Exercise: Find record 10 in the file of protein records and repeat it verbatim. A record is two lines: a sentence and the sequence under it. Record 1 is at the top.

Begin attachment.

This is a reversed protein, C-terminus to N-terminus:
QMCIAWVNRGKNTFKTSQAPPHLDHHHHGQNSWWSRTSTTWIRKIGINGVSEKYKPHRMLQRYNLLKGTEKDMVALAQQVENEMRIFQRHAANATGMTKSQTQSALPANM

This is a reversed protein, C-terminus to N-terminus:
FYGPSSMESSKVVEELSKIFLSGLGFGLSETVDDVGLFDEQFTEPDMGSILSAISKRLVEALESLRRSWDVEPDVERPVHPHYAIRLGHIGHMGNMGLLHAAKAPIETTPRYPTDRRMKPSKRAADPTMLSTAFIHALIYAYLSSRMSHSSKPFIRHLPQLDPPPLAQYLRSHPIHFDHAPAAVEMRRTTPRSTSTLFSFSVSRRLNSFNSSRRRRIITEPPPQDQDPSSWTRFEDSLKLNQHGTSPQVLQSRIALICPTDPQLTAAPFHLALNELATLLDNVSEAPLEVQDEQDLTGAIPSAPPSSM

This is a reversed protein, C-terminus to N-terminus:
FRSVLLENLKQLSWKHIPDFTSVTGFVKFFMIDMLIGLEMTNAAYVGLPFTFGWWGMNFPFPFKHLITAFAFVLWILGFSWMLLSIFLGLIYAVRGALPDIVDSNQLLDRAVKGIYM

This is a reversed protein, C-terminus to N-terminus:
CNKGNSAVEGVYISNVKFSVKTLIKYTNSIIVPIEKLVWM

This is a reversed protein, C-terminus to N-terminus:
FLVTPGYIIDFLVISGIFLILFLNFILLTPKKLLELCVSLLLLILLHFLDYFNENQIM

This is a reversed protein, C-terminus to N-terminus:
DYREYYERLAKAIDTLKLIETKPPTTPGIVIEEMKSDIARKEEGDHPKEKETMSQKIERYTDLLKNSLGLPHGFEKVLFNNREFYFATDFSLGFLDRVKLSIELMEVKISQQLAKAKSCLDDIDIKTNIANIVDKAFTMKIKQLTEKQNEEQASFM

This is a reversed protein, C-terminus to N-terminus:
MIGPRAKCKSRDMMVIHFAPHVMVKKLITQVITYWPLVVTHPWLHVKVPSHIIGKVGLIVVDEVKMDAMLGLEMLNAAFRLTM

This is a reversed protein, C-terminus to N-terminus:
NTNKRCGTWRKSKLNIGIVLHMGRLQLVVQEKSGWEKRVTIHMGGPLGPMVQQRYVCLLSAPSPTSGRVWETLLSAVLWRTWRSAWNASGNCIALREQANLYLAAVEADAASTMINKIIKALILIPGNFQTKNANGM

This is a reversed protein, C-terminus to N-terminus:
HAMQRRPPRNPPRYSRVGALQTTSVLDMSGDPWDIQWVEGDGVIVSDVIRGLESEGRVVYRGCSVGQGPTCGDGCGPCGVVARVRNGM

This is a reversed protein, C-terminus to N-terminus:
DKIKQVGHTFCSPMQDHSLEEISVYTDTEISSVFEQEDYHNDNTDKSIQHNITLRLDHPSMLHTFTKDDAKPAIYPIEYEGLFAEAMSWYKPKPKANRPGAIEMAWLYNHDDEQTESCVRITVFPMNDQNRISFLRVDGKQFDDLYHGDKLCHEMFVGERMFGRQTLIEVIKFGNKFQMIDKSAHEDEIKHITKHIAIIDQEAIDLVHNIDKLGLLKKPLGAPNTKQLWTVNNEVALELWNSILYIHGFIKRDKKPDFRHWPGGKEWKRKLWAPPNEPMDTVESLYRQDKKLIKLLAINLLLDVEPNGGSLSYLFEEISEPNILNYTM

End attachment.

This is a reversed protein, C-terminus to N-terminus:
DKIKQVGHTFCSPMQDHSLEEISVYTDTEISSVFEQEDYHNDNTDKSIQHNITLRLDHPSMLHTFTKDDAKPAIYPIEYEGLFAEAMSWYKPKPKANRPGAIEMAWLYNHDDEQTESCVRITVFPMNDQNRISFLRVDGKQFDDLYHGDKLCHEMFVGERMFGRQTLIEVIKFGNKFQMIDKSAHEDEIKHITKHIAIIDQEAIDLVHNIDKLGLLKKPLGAPNTKQLWTVNNEVALELWNSILYIHGFIKRDKKPDFRHWPGGKEWKRKLWAPPNEPMDTVESLYRQDKKLIKLLAINLLLDVEPNGGSLSYLFEEISEPNILNYTM